Solomon P Chase Elementary School 2021 N Point St – (773) 534-4185
St John Berchman’s School 2511 W Logan Blvd – (773) 486-1334
St Sylvester’s School 3027 W Palmer Blvd – (773) 772-5222
Here’s a quick list of those places you will undoubtedly need at some point.
Logan Square Public Library 3030 W Fullerton Ave – (312) 747-4300
Chicago Transit Authority – (888) 968-7282
Post Office 2339 N California Ave
Walgreens 3320 W Fullerton Ave – (773) 252-8331; 3110 W Armitage Ave – (773) 235-6758
Fullerton-Western Ave Medical Center 2412 W Fullerton Ave – (773) 384-7977
Riteway Pharmacy 2551 N Milwaukee Ave – (773) 394-7404
Farmacia San Judas 3143 W Logan Blvd – (773) 278-2333
Provenance Food and Wine 2528 N California Ave – (773) 384-0699
GymsCheetah Gym (opening in late 2007) 2618 N Milwaukee Ave Curves 3143 W Fullerton Ave – (773) 384-9200
Logan Square Farmers’ Market Logan Blvd & Milwaukee Ave – (773) 489-3222
Congress Theatre 2135 N Milwaukee Ave – (773) 252-4000
Logan Square Auditorium 2539 N Kedzie Ave – (773) 252-6179
Realism Update Theater 2957 N Pulaski Ave – (773) 761-4486
Fireside Bowl 2646 W Fullerton Ave – (773) 486-2700
Boulevard Bikes 2535 N Kedzie Ave – (773) 235-9109
Disco City Records No. 6 2630 N Milwaukee Ave – (773) 486-1495
Family Thrift 2160 N Milwaukee Ave – (773) 394-1115
Fleur 3149 W Logan Blvd – (773) 395-2770
Gap Factory Outlet 2778 N Milwaukee Ave – (773) 252-0594
Megamall 2502 N Milwaukee Ave – (773) 489-2525
Threads, etc. 2327 N Milwaukee Ave – (773) 276-6411
A Touch of Vintage 2506 N California, 773-384-8427
Wolfbait and B-girls 3131 W Logan Blvd – (312) 698-8685
We only had a chance to mention a few favorites and popular places in Logan Square. Here’s a list of other places you might like to explore.
2 Amigos 2330 N Milwaukee Ave – (773) 292-0106
Azucar Tapas Restaurant and Cocktail Bar 2647 N Kedzie Ave – (773) 486-6464
Cafe Ay Caramba 2714 N Milwaukee Ave – (773) 772-1662
Cafe Bolero – 2252 N Western Ave – (773) 227-9000
Caliente 2556 W Fullerton St – (773) 772-4355
El Cid Tacos Inc 2115 N Milwaukee Ave – (773) 252-4747
El Cid 2 2645 N Kedzie Ave – (773) 395-0505
El Nandu Restaurant 2731 W Fullerton Ave – (773) 278-0900
Fonda del Mar 3749 W Fullerton Ave – (773) 489-3748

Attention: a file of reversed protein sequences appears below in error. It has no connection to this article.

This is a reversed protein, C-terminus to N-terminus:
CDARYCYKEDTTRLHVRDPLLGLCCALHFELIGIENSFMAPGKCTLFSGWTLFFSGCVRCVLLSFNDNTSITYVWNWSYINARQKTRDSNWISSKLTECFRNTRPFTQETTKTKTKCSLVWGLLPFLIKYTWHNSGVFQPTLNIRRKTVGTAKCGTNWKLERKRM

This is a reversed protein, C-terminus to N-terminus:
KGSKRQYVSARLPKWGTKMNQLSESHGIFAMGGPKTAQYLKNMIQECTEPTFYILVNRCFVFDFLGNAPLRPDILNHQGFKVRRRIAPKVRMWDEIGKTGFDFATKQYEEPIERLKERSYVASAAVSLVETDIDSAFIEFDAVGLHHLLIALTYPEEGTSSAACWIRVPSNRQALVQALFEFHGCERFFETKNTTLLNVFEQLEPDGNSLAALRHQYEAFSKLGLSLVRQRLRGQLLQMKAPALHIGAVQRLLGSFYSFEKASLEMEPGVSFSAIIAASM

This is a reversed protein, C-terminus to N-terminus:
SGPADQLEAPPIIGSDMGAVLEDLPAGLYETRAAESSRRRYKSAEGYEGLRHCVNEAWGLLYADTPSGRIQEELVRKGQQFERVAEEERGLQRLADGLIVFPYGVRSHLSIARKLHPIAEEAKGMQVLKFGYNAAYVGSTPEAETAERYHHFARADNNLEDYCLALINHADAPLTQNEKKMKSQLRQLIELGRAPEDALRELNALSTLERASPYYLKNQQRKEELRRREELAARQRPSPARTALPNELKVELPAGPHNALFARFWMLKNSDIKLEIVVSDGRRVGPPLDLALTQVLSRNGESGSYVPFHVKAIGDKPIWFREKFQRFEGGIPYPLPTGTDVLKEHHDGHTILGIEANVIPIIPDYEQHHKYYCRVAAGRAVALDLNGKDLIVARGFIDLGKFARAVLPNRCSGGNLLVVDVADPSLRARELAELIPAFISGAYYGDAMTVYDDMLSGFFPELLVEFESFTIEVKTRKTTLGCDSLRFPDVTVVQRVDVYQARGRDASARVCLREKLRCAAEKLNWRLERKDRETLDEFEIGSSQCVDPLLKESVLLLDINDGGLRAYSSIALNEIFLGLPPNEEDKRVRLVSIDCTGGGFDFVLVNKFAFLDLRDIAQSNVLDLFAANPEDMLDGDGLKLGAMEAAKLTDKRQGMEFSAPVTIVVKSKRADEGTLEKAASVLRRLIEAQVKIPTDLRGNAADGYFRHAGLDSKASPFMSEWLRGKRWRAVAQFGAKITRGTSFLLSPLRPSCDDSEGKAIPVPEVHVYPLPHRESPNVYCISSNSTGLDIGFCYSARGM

La Calesa 2523 N Milwaukee Ave – (773) 235-0018
Zacatecas Mexican Restaurant 2934 W Diversey Ave – (312) 278-4828
Andy’s Deli & Bakery/Mikolajczyk Sausage Shop 3121 N Milwaukee Ave – (773) 486-8160
Czerwone Jabluszko (Red Apple) Restaurant and Deli 3121 N Milwaukee Ave – (773) 588-5781
Paul Zakopane-Harnas Restaurant 2943 N Milwaukee Ave – (773) 342-1464
Staropolska Restaurant 3028 N Milwaukee Ave – (773) 342-0779
Atlas Cafe 3028 W Armitage Ave – (773) 227-0022
Calvin’s BBQ 2540 W Armitage Ave – (773) 342-5100
Cozy Corner- 2295 N Milwaukee Ave – (773) 276-2215
Chef’s Palace- 4413 W Fullerton Ave – (773) 278-7007
Fat Willy’s Rib Shack 2416 W Schubert – (773) 782-1800
Golden Nugget 2406 N Milwaukee Ave – (773) 342-1050
The Hot Spot 2824 W Armitage Ave – (773) 770-3838
Lula Cafe 2537 N Kedzie – (773) 489-9554
Margie’s 1960 N Western Ave – (773) 384-1035
Buona Terra 2535 N California Ave – (773) 289-3800
Father and Son Restaurant 2475 N Milwaukee Ave – (773) 252-2620
Giordano’s 2855 N Milwaukee Ave – (773) 862-4200
Miko’s Italian Ice 2234 N Sacramento Ave – (773) 988-9664
Friendship Restaurant 2830 N Milwaukee Ave – (773) 227-0970
Hachi’s Kitchen 2521 N California Ave – (773) 276-8080
Lee’s Chop Suey 2415 W Diversey – (773) 342-7050
Sai Mai 2532 N California Ave – (773) 276-8424
The Spice Thai Cuisine 2886 N Milwaukee Ave – (773) 252-9959
The Brown Sack 3706 W Armitage Ave – (773) 651-0675
Alice’s Lounge 3556 W Belmont Ave – (773) 478-5975
Helen’s Two Way Lounge 2928 W Fullerton Ave – (773) 227-5676
Relax Sports Bar 2937 N Milwaukee Ave – (773) 227-5499
Ronny’s 2101 N California Ave – (773) 235-6591
Rosa’s Lounge 3420 W Armitage Ave – (773) 342-0452
Tini Martini Ultra Lounge 2169 N Milwaukee Ave – (773) 269-2900
Whirlaway 3224 W Fullerton Ave – (773) 276-6809
Logan Square Preservation- Lewis Coulson – 3024 W. Logan Boulevard, 773-252-4859,
Logan Square Neighborhood Association – 2840 N. Milwaukee Ave 773-384-4370,
Logan Square Walks
Logan Square Chamber of Commerce – 3147 W. Logan Blvd, Suite 12, 773-489-3222
Sometimes it makes more sense to view the city of Chicago as a bunch of separate neighborhoods—especially when it comes to real estate. Whether you are in the market for a loft, condo, townhome, or house, it is just as important to inspect the surrounding area as it is to inspect the home’s foundation. Logan Square neighborhood is just one Chicago community with an abundance of residential properties, and a life all its own. From where you send your kids to school to where you dine at night, the information we provide is an essential piece of the puzzle when you’re trying to decide whether or not to buy that beautiful loft or adorable house in Logan Square.